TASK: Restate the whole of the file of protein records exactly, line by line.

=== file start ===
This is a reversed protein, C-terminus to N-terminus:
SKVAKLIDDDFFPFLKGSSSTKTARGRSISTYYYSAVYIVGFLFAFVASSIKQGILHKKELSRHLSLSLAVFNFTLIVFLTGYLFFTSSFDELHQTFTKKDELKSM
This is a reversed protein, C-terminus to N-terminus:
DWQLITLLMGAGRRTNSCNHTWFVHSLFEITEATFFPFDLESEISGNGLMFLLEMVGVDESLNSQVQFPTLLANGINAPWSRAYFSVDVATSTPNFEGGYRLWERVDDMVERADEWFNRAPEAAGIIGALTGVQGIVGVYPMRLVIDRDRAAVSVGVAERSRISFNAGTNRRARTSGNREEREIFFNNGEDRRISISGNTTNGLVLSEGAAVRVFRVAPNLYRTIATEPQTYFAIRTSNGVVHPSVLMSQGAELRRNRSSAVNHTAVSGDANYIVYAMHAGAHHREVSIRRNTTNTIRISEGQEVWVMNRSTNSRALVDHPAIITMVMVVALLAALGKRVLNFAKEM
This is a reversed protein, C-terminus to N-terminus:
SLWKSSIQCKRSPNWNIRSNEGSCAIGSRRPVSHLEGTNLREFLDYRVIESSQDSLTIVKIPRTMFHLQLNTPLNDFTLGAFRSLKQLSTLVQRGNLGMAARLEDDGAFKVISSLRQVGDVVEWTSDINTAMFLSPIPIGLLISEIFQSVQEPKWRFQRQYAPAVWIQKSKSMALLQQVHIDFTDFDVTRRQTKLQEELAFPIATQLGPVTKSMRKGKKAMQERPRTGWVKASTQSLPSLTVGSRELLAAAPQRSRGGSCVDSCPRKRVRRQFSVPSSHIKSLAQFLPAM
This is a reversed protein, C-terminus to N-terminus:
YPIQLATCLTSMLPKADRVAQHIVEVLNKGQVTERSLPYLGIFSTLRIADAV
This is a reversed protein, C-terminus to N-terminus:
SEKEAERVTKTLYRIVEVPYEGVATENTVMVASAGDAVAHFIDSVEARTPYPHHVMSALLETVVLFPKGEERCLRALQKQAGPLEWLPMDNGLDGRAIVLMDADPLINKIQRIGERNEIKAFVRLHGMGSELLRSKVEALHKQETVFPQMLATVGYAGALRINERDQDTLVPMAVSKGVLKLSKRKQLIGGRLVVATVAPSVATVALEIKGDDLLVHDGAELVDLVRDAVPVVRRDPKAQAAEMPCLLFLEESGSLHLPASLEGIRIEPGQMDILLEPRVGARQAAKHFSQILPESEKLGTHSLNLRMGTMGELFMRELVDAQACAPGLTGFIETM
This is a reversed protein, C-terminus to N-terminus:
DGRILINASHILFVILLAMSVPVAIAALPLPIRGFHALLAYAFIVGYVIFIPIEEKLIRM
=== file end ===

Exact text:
This is a reversed protein, C-terminus to N-terminus:
SKVAKLIDDDFFPFLKGSSSTKTARGRSISTYYYSAVYIVGFLFAFVASSIKQGILHKKELSRHLSLSLAVFNFTLIVFLTGYLFFTSSFDELHQTFTKKDELKSM
This is a reversed protein, C-terminus to N-terminus:
DWQLITLLMGAGRRTNSCNHTWFVHSLFEITEATFFPFDLESEISGNGLMFLLEMVGVDESLNSQVQFPTLLANGINAPWSRAYFSVDVATSTPNFEGGYRLWERVDDMVERADEWFNRAPEAAGIIGALTGVQGIVGVYPMRLVIDRDRAAVSVGVAERSRISFNAGTNRRARTSGNREEREIFFNNGEDRRISISGNTTNGLVLSEGAAVRVFRVAPNLYRTIATEPQTYFAIRTSNGVVHPSVLMSQGAELRRNRSSAVNHTAVSGDANYIVYAMHAGAHHREVSIRRNTTNTIRISEGQEVWVMNRSTNSRALVDHPAIITMVMVVALLAALGKRVLNFAKEM
This is a reversed protein, C-terminus to N-terminus:
SLWKSSIQCKRSPNWNIRSNEGSCAIGSRRPVSHLEGTNLREFLDYRVIESSQDSLTIVKIPRTMFHLQLNTPLNDFTLGAFRSLKQLSTLVQRGNLGMAARLEDDGAFKVISSLRQVGDVVEWTSDINTAMFLSPIPIGLLISEIFQSVQEPKWRFQRQYAPAVWIQKSKSMALLQQVHIDFTDFDVTRRQTKLQEELAFPIATQLGPVTKSMRKGKKAMQERPRTGWVKASTQSLPSLTVGSRELLAAAPQRSRGGSCVDSCPRKRVRRQFSVPSSHIKSLAQFLPAM
This is a reversed protein, C-terminus to N-terminus:
YPIQLATCLTSMLPKADRVAQHIVEVLNKGQVTERSLPYLGIFSTLRIADAV
This is a reversed protein, C-terminus to N-terminus:
SEKEAERVTKTLYRIVEVPYEGVATENTVMVASAGDAVAHFIDSVEARTPYPHHVMSALLETVVLFPKGEERCLRALQKQAGPLEWLPMDNGLDGRAIVLMDADPLINKIQRIGERNEIKAFVRLHGMGSELLRSKVEALHKQETVFPQMLATVGYAGALRINERDQDTLVPMAVSKGVLKLSKRKQLIGGRLVVATVAPSVATVALEIKGDDLLVHDGAELVDLVRDAVPVVRRDPKAQAAEMPCLLFLEESGSLHLPASLEGIRIEPGQMDILLEPRVGARQAAKHFSQILPESEKLGTHSLNLRMGTMGELFMRELVDAQACAPGLTGFIETM
This is a reversed protein, C-terminus to N-terminus:
DGRILINASHILFVILLAMSVPVAIAALPLPIRGFHALLAYAFIVGYVIFIPIEEKLIRM